Thursday, October 8, 2020

PNAS celebrates Janet Currie

 The National Academy of Sciences celebrates Janet Currie in the current issue of PNAS, with an interview and an inaugural article.

QnAs with Janet Currie, by Tinsley H. Davis, PNAS September 29, 2020 117 (39) 24008-24009;

"Many mental illnesses arise in adolescence, and a study of national insurance claims in the United States finds a large variance in how adolescent patients are treated even within the same zip code. The findings, reported in Janet Currie’s Inaugural Article (IA) (1), reveal that 45% of adolescents receive first-line treatments that are not approved by the US Food and Drug Administration (FDA) (1). Currie, elected to the National Academy of Sciences in 2019, has studied children’s health for three decades. A professor of economics and public affairs at Princeton University, Currie has undertaken pioneering economic analysis of child development, including analysis of the effects of the Head Start program on children (23) and the effects of expansions of the Medicaid program for pregnant women and children (45). In her IA (1), Currie analyzes a large national dataset to reveal disparities in treatment that cannot be attributed to supply-side factors, such as limited availability of treatment providers."

Here's the first question and answer:

"PNAS:What is the link between health and economics?

"Currie: Health can have an impact on how much human capital, like education, people are able to acquire. Moreover, healthcare is a business, and it accounts for almost 20% of US GDP [gross domestic product]. So there are two strands: One is thinking about health as a business, and another is thinking about health as a form of wealth. My work generally focuses more on that second aspect of health as a form of human capital. The Inaugural Article (1) brings those two strands together to a certain extent because mental health problems in children are one of the things that causes them to have less human capital than they might otherwise, and I’m looking at how those children with mental health problems end up getting treated by the healthcare system."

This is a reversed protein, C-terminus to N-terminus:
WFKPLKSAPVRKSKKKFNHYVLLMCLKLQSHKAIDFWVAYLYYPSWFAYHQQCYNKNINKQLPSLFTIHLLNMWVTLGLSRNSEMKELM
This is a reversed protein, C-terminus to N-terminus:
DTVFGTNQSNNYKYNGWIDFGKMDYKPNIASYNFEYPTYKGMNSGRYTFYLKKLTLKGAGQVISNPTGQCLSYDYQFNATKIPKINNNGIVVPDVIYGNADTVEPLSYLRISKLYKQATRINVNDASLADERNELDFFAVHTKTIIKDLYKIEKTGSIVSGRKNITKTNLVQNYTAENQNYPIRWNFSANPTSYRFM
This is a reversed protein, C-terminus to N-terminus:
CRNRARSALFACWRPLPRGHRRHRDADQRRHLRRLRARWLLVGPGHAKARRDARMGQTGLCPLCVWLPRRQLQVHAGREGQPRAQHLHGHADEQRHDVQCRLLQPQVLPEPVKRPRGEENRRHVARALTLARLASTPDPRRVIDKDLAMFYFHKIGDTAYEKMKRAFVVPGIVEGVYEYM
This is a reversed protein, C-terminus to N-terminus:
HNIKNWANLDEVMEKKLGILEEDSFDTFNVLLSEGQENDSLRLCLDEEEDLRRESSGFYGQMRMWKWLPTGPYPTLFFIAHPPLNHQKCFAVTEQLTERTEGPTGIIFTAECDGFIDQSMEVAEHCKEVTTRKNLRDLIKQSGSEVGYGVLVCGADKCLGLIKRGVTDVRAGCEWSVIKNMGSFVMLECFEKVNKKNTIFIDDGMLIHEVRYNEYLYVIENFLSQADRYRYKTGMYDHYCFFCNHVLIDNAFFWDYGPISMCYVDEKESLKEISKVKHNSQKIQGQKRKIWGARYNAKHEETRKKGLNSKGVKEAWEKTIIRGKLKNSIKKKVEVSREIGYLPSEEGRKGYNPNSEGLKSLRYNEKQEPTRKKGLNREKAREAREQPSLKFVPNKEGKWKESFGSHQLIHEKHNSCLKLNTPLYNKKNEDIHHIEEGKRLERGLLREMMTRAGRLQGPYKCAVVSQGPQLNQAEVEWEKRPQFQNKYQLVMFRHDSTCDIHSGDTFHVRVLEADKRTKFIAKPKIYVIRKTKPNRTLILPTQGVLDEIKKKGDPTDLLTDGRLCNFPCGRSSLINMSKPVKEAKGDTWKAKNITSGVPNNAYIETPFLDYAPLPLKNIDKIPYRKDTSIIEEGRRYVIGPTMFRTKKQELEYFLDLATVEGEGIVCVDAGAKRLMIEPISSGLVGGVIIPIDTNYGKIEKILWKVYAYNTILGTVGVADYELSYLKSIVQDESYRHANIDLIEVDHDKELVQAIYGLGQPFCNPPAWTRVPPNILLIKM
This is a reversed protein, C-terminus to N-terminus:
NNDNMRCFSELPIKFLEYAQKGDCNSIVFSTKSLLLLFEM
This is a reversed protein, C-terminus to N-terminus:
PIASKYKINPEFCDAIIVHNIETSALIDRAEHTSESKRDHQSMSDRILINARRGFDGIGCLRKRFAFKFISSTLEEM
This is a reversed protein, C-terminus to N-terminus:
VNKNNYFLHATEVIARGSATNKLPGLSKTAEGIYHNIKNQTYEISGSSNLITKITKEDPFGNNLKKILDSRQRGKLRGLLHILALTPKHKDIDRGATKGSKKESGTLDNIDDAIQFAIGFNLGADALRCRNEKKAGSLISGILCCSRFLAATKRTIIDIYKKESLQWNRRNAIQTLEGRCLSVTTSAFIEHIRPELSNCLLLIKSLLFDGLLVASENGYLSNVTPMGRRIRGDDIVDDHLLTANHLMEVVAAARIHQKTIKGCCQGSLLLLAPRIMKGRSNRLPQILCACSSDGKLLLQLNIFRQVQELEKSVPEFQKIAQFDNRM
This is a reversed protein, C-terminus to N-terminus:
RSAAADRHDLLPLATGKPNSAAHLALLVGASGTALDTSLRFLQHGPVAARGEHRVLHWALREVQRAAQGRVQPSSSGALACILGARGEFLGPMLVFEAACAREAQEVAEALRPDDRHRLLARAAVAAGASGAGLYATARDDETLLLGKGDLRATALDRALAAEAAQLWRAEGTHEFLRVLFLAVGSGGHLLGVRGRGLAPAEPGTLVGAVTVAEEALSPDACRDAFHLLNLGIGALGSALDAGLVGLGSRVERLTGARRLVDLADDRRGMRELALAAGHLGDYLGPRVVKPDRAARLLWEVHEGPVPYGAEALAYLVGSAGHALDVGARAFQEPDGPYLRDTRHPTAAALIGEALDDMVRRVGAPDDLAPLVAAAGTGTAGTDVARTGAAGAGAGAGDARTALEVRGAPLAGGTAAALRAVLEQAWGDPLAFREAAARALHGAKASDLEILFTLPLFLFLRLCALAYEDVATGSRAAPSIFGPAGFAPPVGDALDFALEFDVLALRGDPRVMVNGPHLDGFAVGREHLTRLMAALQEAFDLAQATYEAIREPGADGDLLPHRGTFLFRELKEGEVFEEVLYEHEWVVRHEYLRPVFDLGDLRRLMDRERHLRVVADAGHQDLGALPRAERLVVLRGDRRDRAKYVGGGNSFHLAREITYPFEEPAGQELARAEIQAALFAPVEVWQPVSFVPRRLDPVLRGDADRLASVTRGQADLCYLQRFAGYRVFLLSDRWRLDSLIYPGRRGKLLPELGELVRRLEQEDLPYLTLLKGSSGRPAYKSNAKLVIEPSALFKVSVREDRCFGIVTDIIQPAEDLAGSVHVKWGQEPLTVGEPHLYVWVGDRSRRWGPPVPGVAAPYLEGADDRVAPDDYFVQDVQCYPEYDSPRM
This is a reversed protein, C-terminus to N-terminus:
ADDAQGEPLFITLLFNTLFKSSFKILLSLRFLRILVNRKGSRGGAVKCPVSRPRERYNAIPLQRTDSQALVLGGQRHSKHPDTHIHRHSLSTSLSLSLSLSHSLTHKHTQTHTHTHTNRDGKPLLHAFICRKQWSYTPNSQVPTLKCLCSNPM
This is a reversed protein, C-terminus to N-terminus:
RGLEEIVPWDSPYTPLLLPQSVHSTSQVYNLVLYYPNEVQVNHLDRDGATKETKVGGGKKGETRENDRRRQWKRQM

Treatment of mental illness in American adolescents varies widely within and across areas

Emily Cuddy and  Janet CurriePNAS September 29, 2020 117 (39) 24039-24046;

"Abstract: Many mental health disorders first manifest in adolescence, and early treatment may affect the course of the disease. Using a large national database of insurance claims, this study focuses on variations in the type of care that adolescent patients receive when they are treated for an initial episode of mental illness. We found large variations in the probability that children receive follow-up care and in the type of follow-up care received across zip codes. We also found large variations in the probability that children receive drug treatments that raise a red flag when viewed through the lens of treatment guidelines: Overall, in the first 3 mo after their initial claim for mental illness, 44.85% of children who receive drug treatment receive benzodiazepines, tricyclic antidepressants, or a drug that is not Food and Drug Administration-approved for their age. On average, these children are 12 y old. While the supply of mental health professionals impacts treatment choices, little of the overall variation is explained by supply-side variables, and at least half of the variation in treatment outcomes occurs within zip codes. These results suggest that other factors, such as physician practice style, may play an important role in the types of treatment that children receive."

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